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‘The Gilded Age’ provides rare view of 19th century Black elite


In HBO’s new series “The Gilded Age,” a frequently glossed-over aspect of Black history is put in the spotlight. Textbooks documenting this time in history would have you believe that the era’s rapid economic and social growth can be credited solely to the likes of Andrew Carnegie, J.P. Morgan and Cornelius Vanderbilt. In truth, people of color also made significant contributions to the American economy of the 19th century and its vast accumulation of wealth, reports NBC BLK.

With its small lineup of impressive Black characters, “The Gilded Age” highlights a time in history when African Americans did more than just escape to New York to seize their freedom — they made history.

Episode four of the new series (brought to life by “Downton Abbey” creator Julian Fellowes) dives deeper into this overlooked aspect of history by way of the character Peggy Scott (Denée Benton). The episode takes us away from the gold-lacquered neighborhood where the White elites live, and to the thriving African American community where Peggy was raised and her family lives. Peggy’s parents own a beautiful Brooklyn brownstone (complete with staff) and are educated and business-minded. They are an example of their environment, where African American men and women formed social clubs, threw opulent celebrations and flourished. Peggy’s father, Arthur (John Douglas Thompson), owns a pharmacy and her mother, Dorothy (Audra McDonald), is a pianist.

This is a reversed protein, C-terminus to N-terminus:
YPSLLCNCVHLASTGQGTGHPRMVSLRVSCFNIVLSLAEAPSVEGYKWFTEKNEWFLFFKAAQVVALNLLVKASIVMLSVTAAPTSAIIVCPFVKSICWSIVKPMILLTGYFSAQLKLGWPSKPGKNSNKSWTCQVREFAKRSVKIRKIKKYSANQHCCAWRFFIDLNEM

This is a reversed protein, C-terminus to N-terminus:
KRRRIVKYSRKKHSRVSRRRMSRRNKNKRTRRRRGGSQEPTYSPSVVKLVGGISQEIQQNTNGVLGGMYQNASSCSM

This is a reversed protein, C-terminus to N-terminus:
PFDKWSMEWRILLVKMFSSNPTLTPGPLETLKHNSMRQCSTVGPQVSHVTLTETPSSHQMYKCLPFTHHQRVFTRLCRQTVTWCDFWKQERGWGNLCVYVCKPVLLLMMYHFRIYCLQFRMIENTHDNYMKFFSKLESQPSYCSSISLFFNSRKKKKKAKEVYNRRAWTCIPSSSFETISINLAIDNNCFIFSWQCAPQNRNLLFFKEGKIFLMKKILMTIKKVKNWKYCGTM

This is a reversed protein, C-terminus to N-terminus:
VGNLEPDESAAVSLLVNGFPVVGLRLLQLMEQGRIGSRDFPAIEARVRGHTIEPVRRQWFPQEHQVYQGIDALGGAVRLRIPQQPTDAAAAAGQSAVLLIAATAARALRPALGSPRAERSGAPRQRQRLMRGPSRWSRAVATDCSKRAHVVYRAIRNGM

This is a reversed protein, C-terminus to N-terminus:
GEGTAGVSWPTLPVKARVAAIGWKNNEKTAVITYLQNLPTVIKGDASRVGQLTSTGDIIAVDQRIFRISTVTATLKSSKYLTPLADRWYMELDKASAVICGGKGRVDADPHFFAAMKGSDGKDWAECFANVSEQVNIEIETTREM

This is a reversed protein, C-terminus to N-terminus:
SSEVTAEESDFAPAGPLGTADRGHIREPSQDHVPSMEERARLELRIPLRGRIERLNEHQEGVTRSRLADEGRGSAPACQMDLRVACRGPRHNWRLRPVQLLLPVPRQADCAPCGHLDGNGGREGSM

In many ways, the Scott family’s appearance in the new series works to challenge previously instilled lessons of what African Americans accomplished during this time. Speaking to “Today,”, Benton explained that the show brought on a new understanding of people of color during this time.

“There’s so many limiting perspectives for Black people and Black artists, what we take in from the media, from our history books about what we can and can’t be,” Benton said. “The idea of being the first is kind of this illusion that keeps you cut off from your power and from your history. I always dealt with not quite feeling like I belonged. Then I saw Peggy and I was like, ‘Oh my God, I’ve always existed.’”